Norepinephrine forms bond basically with receptors like alpha and Beta1. Epinephrine bonds with the same reactors like norepinephrine but it connects more with alpha reactors in comparison to norepinephrine. Both compounds react equally with Beta1 receptors. Thus, the effects of these compounds in many tissues are similar.
The two chemical compounds are identical as they have similar composition, uses and effects and thus they are categorized as sympathomimetic agents.
Though the two compounds are similar in their actions certain effects in the compounds differ. Epinephrine constricts the tiny blood vessels in their networks but widens the liver’s and skeletal muscles’ blood vessels. It supplies the muscles with nutrients and creates fuel for a short energy burst. Norepinephrine constricts almost all the blood vessels.
Both the compounds prevent the bladder from emptying and disturb the digestive process.
Clinically both epinephrine and norepinephrine are effectively used in many procedures, most commonly in patients who are undergoing severe medical distress. Patients who are suffering from allergy can use epinephrine for quick relief from allergic reactions until they get medical help.
Epinephrine is injected into the heart of a patient suffering from cardiac arrest for stimulating his heart activity. Norepinephrine is given to the patient suffering from low blood pressure, those that results in shock. Norepinephrine is supplemented through intravenous infusion. Only epinephrine widens the respiratory passage to allow air to move in and out freely.
Epinephrine compound widens bronchioles thus giving relief to patients suffering from asthma and other respiration related problems. It is also useful in curing allergies caused by medicine reactions, hay fever and hives. Norepinephrine is given to patients who are suffering from depression and other mental health problems.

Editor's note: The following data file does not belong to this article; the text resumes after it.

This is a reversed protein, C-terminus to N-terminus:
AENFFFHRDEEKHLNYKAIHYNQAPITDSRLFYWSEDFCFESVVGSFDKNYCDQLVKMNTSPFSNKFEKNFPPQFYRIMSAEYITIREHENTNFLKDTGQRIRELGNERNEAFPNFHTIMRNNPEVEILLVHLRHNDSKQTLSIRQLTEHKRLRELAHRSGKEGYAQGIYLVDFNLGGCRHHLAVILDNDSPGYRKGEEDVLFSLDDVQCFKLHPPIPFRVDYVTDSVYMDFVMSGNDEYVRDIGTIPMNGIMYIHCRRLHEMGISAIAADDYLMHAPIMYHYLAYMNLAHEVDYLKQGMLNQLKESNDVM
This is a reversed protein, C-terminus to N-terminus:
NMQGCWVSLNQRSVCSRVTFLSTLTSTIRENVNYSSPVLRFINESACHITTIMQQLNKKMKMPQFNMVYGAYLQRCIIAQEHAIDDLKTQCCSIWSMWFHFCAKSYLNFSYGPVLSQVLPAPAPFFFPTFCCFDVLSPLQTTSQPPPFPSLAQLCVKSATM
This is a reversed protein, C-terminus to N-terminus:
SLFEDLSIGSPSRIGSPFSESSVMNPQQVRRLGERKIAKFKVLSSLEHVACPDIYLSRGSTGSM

One major difference between these two compounds is that norepinephrine acts in the brain like a psychoactive compound but epinephrine does not.
Norepinephrine is a useful medicine for people suffering with severe hypotension. Epinephrine is useful for people suffering from anaphylaxis and superficial bleeding.
Epinephrine is effectively used for treating croup and works as a local anesthetics. It is added to many local anesthetics to slow down the process of absorption and prolong the effect of anesthetic agent. Norepinephrine relieves problem of overactive thyroid.
If norepinephrine is given in a high dose, especially along with other vasopressors, it may result in limb ischemia and death. It also results in headache, slow heart rate, sweating, and sensitivity to light, backache, stabbing sensation in chest, etc. Adverse effects of epinephrine includes decreased sensation in touches, arm and back pain, blurred vision etc.
Epinephrine and norepinephrine thus have different structures, uses and effects and can be differentiated through them. Though they are similar compounds they behave differently. Both the compounds have different chemical formula and molecular mass.